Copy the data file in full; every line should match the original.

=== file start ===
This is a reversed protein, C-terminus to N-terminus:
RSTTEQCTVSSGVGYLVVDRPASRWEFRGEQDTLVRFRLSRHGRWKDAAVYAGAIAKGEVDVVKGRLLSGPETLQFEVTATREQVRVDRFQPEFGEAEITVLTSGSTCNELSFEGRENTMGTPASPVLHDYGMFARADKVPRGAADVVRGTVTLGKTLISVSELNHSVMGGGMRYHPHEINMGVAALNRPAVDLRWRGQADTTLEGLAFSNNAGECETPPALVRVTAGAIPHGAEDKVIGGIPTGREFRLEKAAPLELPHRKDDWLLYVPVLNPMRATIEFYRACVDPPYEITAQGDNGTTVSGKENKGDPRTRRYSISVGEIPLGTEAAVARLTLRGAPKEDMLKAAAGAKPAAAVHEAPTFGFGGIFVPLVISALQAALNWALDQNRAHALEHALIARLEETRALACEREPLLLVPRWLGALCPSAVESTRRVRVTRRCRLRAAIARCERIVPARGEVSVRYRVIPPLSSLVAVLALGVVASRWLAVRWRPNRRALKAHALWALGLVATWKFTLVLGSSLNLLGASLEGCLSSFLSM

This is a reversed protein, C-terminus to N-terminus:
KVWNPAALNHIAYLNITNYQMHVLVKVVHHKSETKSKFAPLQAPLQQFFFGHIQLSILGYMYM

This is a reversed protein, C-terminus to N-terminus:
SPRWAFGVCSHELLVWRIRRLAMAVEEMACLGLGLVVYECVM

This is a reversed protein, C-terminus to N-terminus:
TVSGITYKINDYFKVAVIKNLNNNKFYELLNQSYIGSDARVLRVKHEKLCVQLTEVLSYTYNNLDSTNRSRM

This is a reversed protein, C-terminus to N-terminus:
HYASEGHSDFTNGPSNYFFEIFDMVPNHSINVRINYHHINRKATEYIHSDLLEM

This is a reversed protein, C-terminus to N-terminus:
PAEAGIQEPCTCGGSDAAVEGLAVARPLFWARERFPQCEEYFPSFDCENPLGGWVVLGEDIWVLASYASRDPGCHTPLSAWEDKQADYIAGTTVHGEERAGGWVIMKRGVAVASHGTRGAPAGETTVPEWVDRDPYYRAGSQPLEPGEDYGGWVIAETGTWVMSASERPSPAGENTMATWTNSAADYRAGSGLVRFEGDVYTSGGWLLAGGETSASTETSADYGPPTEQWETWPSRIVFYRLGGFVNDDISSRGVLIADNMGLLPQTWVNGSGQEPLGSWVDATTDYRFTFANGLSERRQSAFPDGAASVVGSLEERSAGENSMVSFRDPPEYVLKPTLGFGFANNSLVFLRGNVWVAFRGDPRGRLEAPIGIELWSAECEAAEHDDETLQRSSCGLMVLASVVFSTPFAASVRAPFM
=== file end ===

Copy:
This is a reversed protein, C-terminus to N-terminus:
RSTTEQCTVSSGVGYLVVDRPASRWEFRGEQDTLVRFRLSRHGRWKDAAVYAGAIAKGEVDVVKGRLLSGPETLQFEVTATREQVRVDRFQPEFGEAEITVLTSGSTCNELSFEGRENTMGTPASPVLHDYGMFARADKVPRGAADVVRGTVTLGKTLISVSELNHSVMGGGMRYHPHEINMGVAALNRPAVDLRWRGQADTTLEGLAFSNNAGECETPPALVRVTAGAIPHGAEDKVIGGIPTGREFRLEKAAPLELPHRKDDWLLYVPVLNPMRATIEFYRACVDPPYEITAQGDNGTTVSGKENKGDPRTRRYSISVGEIPLGTEAAVARLTLRGAPKEDMLKAAAGAKPAAAVHEAPTFGFGGIFVPLVISALQAALNWALDQNRAHALEHALIARLEETRALACEREPLLLVPRWLGALCPSAVESTRRVRVTRRCRLRAAIARCERIVPARGEVSVRYRVIPPLSSLVAVLALGVVASRWLAVRWRPNRRALKAHALWALGLVATWKFTLVLGSSLNLLGASLEGCLSSFLSM

This is a reversed protein, C-terminus to N-terminus:
KVWNPAALNHIAYLNITNYQMHVLVKVVHHKSETKSKFAPLQAPLQQFFFGHIQLSILGYMYM

This is a reversed protein, C-terminus to N-terminus:
SPRWAFGVCSHELLVWRIRRLAMAVEEMACLGLGLVVYECVM

This is a reversed protein, C-terminus to N-terminus:
TVSGITYKINDYFKVAVIKNLNNNKFYELLNQSYIGSDARVLRVKHEKLCVQLTEVLSYTYNNLDSTNRSRM

This is a reversed protein, C-terminus to N-terminus:
HYASEGHSDFTNGPSNYFFEIFDMVPNHSINVRINYHHINRKATEYIHSDLLEM

This is a reversed protein, C-terminus to N-terminus:
PAEAGIQEPCTCGGSDAAVEGLAVARPLFWARERFPQCEEYFPSFDCENPLGGWVVLGEDIWVLASYASRDPGCHTPLSAWEDKQADYIAGTTVHGEERAGGWVIMKRGVAVASHGTRGAPAGETTVPEWVDRDPYYRAGSQPLEPGEDYGGWVIAETGTWVMSASERPSPAGENTMATWTNSAADYRAGSGLVRFEGDVYTSGGWLLAGGETSASTETSADYGPPTEQWETWPSRIVFYRLGGFVNDDISSRGVLIADNMGLLPQTWVNGSGQEPLGSWVDATTDYRFTFANGLSERRQSAFPDGAASVVGSLEERSAGENSMVSFRDPPEYVLKPTLGFGFANNSLVFLRGNVWVAFRGDPRGRLEAPIGIELWSAECEAAEHDDETLQRSSCGLMVLASVVFSTPFAASVRAPFM